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The story behind the work.

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Case Study : Project Rescue

Project Rescue is a non-profit organization that focuses on the literal rescue and rehabilitation of sex-trafficked women around the world. Intelligence is gathered, sting operations are enabled, brothels are raided, kidnapped women are extracted, and physical, emotional and psychological aid is administered. Awareness of the organization was lackluster as well as the visual identity appearing less than credible. The importance of the work done by Project Rescue was simply not appropriately reflected by their materials, and support for their efforts was slipping, thus jeopardizing the survival of the group.


Once a new visual identity was established it would be applied to a litany of materials: collateral, interactive, informational brochures, trade booth graphics, donation packets, and more. The mandate for this rebranding was adherence to a sensitive approach to concept and style in order to achieve a sense of empathy and compassion for such a delicate issue. When first begun it was the belief of the client that the way to do this was a simple redrawing (“contemporizing”) of their original logo (which happened to be a poorly rendered and straightforward image of a female face).


Although believing from the outset that a new stylistic drawing of the same, existing female face lacked emotion and original message (and therefore unique placement in the market) an initial round of these literal faces were rendered in various styles at the clients’ insistence. The first presentation of these were shown to the client and it became clear to all that these new drawings, though more aesthetic, lacked substance and differentiation-they were forgettable.

Being back at the drawing board brought the need for a new conceptual direction. The same sensitivities of content were in place, but a visual message with deeper dimension was required. To achieve this it would be necessary to do more than show an image of a woman, but to find a way to say something about her and the situation she was in. Photographs and drawings of women would be blanketed across the final materials in conjunction with the logo, reinforcing the diagnosis that the logo itself needed to steer clear of this redundancy.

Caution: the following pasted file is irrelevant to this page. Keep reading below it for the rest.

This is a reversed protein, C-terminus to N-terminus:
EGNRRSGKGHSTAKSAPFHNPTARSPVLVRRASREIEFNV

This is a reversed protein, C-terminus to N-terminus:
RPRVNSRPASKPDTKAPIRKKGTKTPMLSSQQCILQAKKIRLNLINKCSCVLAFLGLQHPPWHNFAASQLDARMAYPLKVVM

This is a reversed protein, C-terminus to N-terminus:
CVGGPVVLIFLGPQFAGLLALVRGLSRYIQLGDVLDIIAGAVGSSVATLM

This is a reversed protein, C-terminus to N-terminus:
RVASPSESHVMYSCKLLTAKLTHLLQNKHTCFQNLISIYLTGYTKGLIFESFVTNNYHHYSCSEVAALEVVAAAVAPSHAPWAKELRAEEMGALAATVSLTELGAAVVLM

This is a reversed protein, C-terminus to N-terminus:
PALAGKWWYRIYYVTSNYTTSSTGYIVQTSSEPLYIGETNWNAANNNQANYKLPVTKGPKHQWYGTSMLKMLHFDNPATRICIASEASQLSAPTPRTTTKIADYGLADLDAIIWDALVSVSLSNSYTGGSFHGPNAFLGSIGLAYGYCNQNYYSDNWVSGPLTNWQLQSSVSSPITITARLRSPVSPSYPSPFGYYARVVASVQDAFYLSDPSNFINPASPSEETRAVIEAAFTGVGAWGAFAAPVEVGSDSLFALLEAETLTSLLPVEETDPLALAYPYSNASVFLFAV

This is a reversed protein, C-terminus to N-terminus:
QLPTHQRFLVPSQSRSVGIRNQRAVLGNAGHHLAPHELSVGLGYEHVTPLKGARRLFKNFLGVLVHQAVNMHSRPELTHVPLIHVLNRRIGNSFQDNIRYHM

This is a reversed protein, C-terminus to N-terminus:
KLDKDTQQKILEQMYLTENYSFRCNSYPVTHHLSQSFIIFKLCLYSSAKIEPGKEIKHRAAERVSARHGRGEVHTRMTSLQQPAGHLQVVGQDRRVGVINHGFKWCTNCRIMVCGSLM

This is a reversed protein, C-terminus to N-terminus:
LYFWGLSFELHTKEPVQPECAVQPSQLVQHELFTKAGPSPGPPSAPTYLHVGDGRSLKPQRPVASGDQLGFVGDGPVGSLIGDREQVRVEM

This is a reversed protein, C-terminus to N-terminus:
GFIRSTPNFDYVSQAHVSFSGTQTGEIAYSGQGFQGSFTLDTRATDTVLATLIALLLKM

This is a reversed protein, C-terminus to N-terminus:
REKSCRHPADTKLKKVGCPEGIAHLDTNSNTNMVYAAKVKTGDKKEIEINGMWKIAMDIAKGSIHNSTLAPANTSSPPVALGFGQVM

The very nature of being enslaved is the process of holding back a person from what they would otherwise be capable of being. In order to visually interpret this it seemed relevant to create a symbol of beauty and positive transformation that was somehow squelched from its usual freedom. A butterfly fit perfectly to communicate the first part of this message. It has evolved from a cocoon into a beautiful and delicate creature, and a woman would be likened to this. The fact that butterflies have a strong feminine connotation served to strengthen the metaphor as well. Some form of oppression needed to now be introduced to complete the twist on this analogy. Various ideas were examined such as jail bars, clipped wings, and nails until the symbol of barbed wire was arrived at. Barbed wire became an excellent counterbalance because it was harsh, often militant, and could be wrapped around the body of the butterfly to evoke a sense of repression. With these two contrasting symbols interwoven an emotionally charged analogy to these victims would be embedded into the minds of viewers.


This single image was presented to the client for the second round of presentation. It was agreed by all that this visual metaphor captured much more than the original drawing of a face ever could. It was imbued with emotion, was uniquely memorable, and, most importantly, stirred a much greater percentage of donors to action. This identity would be the cornerstone for the remaining visual language applied to the many formats necessary to reach donors and served as a powerfully engaging brand message.

Circa 2000 Poster

Project Rescue Logo

Circa 2000 Poster


Circa 2000 Poster

Project Rescue Brochure

Circa 2000 Poster

Direct Mail

Circa 2000 Poster

Project Rescue Donor Cards

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